“No chance at all. With the double digit food inflation and the rising unemployment in the wake of falling investment rate if the poor survive the vagaries of the nature and the ongoing war on terror officially, they are destined to live a painful life devoid of even basic amenities.
At 2.5 per cent annual growth rate, the prospects of increase in economic and job opportunities for the poor are slim. To me, the situation is going to get worse before it improves under public pressure”, said an expert.
The United Nations releases a MDG global progress report every year before September General Assembly session. The current report was launched by the UN Secretary General Ban Ki-moon in July 2011. In the press conference, he informed that major success has been achieved globally over the past 11 years since 2000 to reduce poverty, hunger, illiteracy and disease.
“Already the MDGs have helped lift millions of people out of poverty, saved countless children’s lives and ensured that they attend school”, Ban said.
“They have reduced maternal deaths, expanded opportunities for women, increased access to clean water and freed many people from deadly and debilitating diseases. At the same time, the report shows that we still have a long way to go in empowering women and girls, promoting sustainable development and protecting the most vulnerable from the devastating effects of multiple crises, be they conflicts, natural disasters or volatility in prices of food and energy”, he said according to press material on the UN website.
Unfortunately the poor in Pakistan have been facing all the three adversities at the same time. A massive earthquake in 2005 followed by massive floods in later years, continuing war on terror since 20011, and the volatility in food and energy prices further battered the teetering economy. The poor governance and apathy of political leadership towards poverty issue applied a bitter icing on the sour cake. .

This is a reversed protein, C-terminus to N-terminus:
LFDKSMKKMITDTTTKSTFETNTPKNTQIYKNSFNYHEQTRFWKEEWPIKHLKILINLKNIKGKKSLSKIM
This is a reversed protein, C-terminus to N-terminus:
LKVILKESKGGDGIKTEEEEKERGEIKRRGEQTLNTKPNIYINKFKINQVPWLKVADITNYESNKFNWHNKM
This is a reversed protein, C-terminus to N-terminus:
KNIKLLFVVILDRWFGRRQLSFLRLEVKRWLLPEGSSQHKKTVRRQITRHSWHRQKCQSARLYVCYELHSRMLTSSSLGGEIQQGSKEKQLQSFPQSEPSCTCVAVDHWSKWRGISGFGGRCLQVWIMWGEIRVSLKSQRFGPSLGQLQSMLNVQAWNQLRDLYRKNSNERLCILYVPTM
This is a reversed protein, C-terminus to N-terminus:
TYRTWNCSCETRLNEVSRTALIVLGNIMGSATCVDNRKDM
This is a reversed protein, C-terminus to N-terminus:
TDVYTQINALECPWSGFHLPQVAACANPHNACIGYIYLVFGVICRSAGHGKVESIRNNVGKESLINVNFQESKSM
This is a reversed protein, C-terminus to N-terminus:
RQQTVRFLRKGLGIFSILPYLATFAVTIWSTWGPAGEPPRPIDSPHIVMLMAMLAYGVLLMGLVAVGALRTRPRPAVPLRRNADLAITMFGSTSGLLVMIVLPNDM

The annual progress report of Pakistan’s on progress of MDGs for the current year, however, has once again been delayed.
Four annual reports (2004, 2005, 2006 and 2010) have come out over the past 11 years. The first three reports, prepared by Dr Sajjad Akhtar, former director of Center for Research on Poverty and Income Distribution, were better in quality than the one produced last year by the Center for Poverty Reduction and Social Policy (CPRSP). Dr Akhtar was removed despite his credentials by the elected government after assuming power.
Dr Ghulam Asghar Abbas, National Project Director at CPRSP, vested with the responsibility of annual progress report publication maintained that Pakistan is fully committed to MDGs and despite multiple challenges it is trying to tread the promised path of inclusive development under an elected government.
Some other members of his team told Dawn in confidence that the relevant poverty data has not been updated. “It is frustrating to put in effort on something so futile”, one officer said.
“As 2015 draws closer Pakistan drifts further away from the goals. I wonder what progress will be projected in the report”, remarked a senior economist.